In summary:

Seize By Force is the straightforward "PCs do awesome things" move that applies when action is direct, and undertaken from a position of relative strength.  If some other behavior is required to get to the point where Seize By Force is appropriate, the chance of success or failure is the accumulation of several rolls, with Seize By Force just being your "finisher" move at the end.  Once again speaking of the example case of defending someone else, if something less certain is more appropriate because of a need for indirect action (e.g. tactical support moves) or not being able to assert a good offense as the best defense so that you only get to try to save someone at the last minute from a sniper's headshot with a tackle (e.g. Act Under Fire), do that instead of Seize By Force.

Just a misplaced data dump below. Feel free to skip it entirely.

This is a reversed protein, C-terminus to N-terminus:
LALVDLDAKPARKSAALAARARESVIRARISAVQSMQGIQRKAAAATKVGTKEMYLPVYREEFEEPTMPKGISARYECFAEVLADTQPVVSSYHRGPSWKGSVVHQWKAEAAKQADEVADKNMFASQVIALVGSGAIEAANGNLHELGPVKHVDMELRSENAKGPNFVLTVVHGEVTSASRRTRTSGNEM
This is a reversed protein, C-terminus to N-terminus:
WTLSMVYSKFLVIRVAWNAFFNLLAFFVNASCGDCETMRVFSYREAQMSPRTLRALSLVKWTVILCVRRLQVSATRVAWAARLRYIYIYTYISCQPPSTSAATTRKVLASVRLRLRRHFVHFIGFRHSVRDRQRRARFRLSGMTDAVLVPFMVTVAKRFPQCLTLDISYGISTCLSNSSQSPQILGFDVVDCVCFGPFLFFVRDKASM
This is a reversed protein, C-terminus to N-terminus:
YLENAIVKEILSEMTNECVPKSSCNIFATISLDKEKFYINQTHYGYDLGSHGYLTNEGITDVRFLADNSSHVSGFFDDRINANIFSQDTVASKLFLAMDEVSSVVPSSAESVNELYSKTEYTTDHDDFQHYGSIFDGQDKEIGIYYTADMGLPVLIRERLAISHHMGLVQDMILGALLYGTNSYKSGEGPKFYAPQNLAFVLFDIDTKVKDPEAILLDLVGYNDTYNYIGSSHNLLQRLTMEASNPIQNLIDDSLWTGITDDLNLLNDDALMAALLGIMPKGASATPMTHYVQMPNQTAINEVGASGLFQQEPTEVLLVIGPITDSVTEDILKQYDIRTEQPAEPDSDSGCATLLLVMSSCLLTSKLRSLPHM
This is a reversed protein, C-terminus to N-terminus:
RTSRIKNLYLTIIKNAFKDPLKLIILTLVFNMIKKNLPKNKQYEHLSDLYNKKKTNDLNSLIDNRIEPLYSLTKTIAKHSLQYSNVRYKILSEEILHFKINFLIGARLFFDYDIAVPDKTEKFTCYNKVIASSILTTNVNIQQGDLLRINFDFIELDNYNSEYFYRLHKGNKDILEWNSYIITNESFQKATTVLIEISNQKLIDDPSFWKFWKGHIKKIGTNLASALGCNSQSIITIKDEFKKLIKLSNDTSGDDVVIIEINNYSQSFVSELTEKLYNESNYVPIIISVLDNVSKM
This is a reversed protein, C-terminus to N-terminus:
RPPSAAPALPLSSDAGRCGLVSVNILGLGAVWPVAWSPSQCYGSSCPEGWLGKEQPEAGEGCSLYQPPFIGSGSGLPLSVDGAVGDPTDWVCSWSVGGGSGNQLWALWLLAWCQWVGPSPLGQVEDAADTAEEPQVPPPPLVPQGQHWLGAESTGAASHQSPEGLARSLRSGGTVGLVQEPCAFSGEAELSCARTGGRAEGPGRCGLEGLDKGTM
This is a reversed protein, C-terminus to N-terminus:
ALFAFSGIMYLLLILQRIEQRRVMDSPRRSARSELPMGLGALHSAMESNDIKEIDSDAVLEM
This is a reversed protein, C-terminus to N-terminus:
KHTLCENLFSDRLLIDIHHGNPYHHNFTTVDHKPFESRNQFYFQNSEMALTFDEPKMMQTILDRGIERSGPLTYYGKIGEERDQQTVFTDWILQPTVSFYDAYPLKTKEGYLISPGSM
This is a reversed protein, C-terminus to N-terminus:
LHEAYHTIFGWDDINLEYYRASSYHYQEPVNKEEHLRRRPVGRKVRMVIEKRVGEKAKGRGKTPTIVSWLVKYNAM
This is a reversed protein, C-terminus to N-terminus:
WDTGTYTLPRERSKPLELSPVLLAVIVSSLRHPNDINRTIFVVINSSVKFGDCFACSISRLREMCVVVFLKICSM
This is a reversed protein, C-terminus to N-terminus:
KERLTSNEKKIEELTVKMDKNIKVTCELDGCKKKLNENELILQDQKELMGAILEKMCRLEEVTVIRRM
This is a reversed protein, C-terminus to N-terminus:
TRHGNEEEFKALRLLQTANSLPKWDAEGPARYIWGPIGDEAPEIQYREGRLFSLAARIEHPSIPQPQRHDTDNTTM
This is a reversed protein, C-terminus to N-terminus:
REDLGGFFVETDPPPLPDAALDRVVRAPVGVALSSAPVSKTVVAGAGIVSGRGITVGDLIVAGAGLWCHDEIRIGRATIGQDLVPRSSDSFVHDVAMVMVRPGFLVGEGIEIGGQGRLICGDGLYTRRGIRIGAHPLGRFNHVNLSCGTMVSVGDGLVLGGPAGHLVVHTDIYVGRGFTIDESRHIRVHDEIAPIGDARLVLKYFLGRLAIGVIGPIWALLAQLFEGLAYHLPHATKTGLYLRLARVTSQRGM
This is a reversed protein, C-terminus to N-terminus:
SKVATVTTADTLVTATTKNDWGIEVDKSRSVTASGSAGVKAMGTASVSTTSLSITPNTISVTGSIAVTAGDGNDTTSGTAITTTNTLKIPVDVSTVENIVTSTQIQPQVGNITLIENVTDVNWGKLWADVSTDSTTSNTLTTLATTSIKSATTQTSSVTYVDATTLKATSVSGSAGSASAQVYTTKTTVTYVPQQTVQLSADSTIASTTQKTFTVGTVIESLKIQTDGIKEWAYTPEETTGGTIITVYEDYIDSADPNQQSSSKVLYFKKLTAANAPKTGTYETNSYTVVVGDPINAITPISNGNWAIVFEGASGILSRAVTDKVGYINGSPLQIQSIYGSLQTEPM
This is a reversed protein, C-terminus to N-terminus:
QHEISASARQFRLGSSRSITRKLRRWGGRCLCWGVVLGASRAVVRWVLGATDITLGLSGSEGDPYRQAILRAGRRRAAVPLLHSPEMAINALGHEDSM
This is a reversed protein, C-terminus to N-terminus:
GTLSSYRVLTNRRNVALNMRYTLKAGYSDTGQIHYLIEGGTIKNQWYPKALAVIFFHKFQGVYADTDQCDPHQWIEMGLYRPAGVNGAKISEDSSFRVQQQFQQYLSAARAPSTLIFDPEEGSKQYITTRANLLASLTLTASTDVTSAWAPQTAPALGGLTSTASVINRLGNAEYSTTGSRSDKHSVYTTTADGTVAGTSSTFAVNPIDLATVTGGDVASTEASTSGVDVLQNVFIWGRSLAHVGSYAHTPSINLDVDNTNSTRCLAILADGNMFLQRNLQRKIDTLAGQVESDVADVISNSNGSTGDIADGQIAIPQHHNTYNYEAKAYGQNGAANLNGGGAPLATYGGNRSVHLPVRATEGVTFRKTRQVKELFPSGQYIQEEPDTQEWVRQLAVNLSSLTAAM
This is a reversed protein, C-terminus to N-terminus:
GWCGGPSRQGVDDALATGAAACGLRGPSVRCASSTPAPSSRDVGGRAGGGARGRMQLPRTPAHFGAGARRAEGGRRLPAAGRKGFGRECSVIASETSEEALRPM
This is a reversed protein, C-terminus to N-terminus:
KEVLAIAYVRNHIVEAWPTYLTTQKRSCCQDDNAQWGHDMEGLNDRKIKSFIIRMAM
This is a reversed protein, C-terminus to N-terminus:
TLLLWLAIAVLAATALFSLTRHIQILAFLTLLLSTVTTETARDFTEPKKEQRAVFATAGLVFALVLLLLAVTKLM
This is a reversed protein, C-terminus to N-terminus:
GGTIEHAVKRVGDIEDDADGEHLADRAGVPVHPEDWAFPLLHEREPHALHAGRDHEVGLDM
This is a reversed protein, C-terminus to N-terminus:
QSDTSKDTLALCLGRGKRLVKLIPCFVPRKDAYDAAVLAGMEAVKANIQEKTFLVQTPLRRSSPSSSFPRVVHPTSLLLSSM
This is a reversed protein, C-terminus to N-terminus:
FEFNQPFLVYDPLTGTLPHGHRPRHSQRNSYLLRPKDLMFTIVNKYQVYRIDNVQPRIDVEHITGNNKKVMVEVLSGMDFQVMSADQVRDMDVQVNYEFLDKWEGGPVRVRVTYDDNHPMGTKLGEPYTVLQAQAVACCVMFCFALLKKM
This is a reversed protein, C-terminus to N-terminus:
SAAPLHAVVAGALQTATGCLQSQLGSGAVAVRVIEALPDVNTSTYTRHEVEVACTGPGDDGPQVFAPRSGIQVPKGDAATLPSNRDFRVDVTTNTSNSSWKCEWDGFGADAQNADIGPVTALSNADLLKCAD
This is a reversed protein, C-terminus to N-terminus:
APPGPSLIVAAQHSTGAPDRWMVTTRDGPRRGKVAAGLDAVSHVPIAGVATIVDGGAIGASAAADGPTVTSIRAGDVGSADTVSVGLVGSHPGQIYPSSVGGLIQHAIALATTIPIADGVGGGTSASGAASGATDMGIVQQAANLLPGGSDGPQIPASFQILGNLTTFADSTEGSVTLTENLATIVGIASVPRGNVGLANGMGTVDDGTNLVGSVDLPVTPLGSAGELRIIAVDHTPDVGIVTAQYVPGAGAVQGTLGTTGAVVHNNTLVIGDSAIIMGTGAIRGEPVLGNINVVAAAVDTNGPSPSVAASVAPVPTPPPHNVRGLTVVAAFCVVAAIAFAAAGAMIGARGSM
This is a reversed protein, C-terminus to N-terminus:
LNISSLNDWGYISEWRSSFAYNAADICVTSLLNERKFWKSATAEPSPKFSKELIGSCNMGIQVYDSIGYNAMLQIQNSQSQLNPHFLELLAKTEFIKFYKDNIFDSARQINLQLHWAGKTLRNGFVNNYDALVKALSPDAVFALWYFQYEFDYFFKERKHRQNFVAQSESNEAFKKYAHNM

As a result, there's nothing at all wrong with Seize By Force not having a failure contingency built into it.  It's not for circumstances where that kind of "failure" applies.  It's just a move that must be applied appropriately within a wider context.